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Well I just found out that my friend just bought a reloader and offered to put together some custom loads if I wanted any.

I've been shooting whatever the gunshop has cheap so far - not really caring as I've been shooting rented guns anyway. But... now that I finally have my mark 23 HK I started thinking about non target loads too.

What would one of you cartridge genius guys put together for short range non armored defense (home protection)?

**I know that .45 is a pretty overkill round for home protection and I'm sure you guys would worry about over penetration and worrying about others in the surrounding area, but first off I live in a more rural home by myself most of the time; and second, I watch my background. I guess my third reason would be that I don't really feel like buying another handgun and I don't think I would ever buy myself a shotgun that wasn't a high grade field or target gun.

So, whatever you guys could come up with would be much appreciated! Thanks!
 

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In the concealed carry classes I needed to take to get my permit, we were told that we should never use reloads for anything defensive. It did not have anything to do with reliability, but rather legal liability.
If, for some reason you would actually have to shoot someone to stop a threat, you do not want to do it with something you "made up yourself".
So my suggestion would be to use something that comes in a box marked Defense load. I use Winchester 230gr stx, or Hydro shocks when I can find them. But if you are worried about over penetration, you can look at the Glasser safety slugs (sp)? Or something along those lines.
I don't veiw the .45 as an overly powerful round, so I'm not really worried about over penetration, .45 is big and slow, it's not going very far after it hits a wall.

Scott
 

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I agree with what Scott about using reloads for self defense. You just don't know what can happen in a court room when they find out you rolled your own. I may be getting paranoid as I get older but I don't even use hollow points for self defense anymore, I actually have wadcutters in my mod 60 that I carry.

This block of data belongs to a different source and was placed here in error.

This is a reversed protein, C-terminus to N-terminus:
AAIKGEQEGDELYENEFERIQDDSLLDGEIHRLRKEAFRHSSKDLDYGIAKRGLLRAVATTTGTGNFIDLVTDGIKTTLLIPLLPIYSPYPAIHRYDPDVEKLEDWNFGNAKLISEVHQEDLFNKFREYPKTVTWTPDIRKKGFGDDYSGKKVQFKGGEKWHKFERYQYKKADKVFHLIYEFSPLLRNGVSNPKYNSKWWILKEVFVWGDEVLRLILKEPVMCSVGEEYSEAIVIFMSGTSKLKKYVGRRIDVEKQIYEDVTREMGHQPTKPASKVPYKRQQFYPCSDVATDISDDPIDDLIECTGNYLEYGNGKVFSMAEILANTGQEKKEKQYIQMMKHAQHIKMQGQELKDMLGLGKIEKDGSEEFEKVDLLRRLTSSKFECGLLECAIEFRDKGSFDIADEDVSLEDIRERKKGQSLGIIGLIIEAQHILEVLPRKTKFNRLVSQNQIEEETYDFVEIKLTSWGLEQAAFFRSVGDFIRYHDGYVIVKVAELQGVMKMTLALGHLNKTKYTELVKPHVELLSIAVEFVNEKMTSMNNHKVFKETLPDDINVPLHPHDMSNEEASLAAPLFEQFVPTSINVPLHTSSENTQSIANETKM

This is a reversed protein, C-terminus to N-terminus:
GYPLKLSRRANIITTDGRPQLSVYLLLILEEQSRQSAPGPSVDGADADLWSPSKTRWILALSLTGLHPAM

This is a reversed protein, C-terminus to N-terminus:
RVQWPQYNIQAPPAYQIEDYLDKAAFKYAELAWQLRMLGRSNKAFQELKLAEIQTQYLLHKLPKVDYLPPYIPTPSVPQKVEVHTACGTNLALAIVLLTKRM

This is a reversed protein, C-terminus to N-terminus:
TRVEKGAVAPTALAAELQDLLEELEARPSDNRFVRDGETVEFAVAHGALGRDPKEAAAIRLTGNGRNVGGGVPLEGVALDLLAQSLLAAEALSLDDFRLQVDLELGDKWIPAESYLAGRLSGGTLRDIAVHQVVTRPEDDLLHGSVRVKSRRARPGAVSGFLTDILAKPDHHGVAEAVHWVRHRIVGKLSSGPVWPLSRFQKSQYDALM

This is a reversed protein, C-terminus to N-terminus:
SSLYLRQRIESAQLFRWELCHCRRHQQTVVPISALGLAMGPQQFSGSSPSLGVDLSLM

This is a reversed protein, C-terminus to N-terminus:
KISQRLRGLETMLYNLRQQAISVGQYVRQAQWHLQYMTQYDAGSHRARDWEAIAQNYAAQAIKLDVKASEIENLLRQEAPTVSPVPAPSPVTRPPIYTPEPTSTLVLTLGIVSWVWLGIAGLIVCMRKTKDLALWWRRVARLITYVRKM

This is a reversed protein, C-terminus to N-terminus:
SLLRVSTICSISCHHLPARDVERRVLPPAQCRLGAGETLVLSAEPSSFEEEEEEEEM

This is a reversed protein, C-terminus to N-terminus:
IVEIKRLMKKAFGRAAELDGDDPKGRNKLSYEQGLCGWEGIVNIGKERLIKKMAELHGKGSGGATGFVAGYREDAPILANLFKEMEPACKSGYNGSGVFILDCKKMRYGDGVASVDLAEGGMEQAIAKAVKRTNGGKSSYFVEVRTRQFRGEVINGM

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I would say you should feel free to use reloads and just not tell anyone. I can't see why it would be a big issue. If you shot a burglar with a reload in the back then that would be different, otherwise it is still self defense. At least I think so. :?:
 

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From what I've seen and the bit I've read, the use of reloaded ammo for self defense is pretty much a non-issue. If the shooting is ruled justified, the accompanying civil suit is pretty difficult to win if it is even allowed to continue. You have been exhonerated of wrong doing, not just found not guilty beyond a reasonable doubt. If the shooting is ruled unjustified, it is immaterial in that you will spend all your assests on legal fees in an attempt to stay out of prison and there will be nothing left for the victim's heirs.
I stick with factory ammo as I have experienced more ammo problems with various home reloads than with factory rounds. Poor resizing, light or no powder drops, incorrect cartridge length, crimped semi-auto rounds, damaged brass, and other problems have cropped up at times. Add to this the idea that somebody whose reloading prowess is an unknown would lead me to prefer factory loads. I also find that some factory loads have much less muzzleflash than any reload as the factories can get powders that are not available to the reloader. This may not seem important at the range but it can be very important when firing in low light conditions which is when most self defense incidents occur. One must remember that multiple hits are often needed to stop an attack and instances of more than one intruder are nearly as common as a single intruder.
If you insist on using reloads, any reload that approximates your preferred target load will do.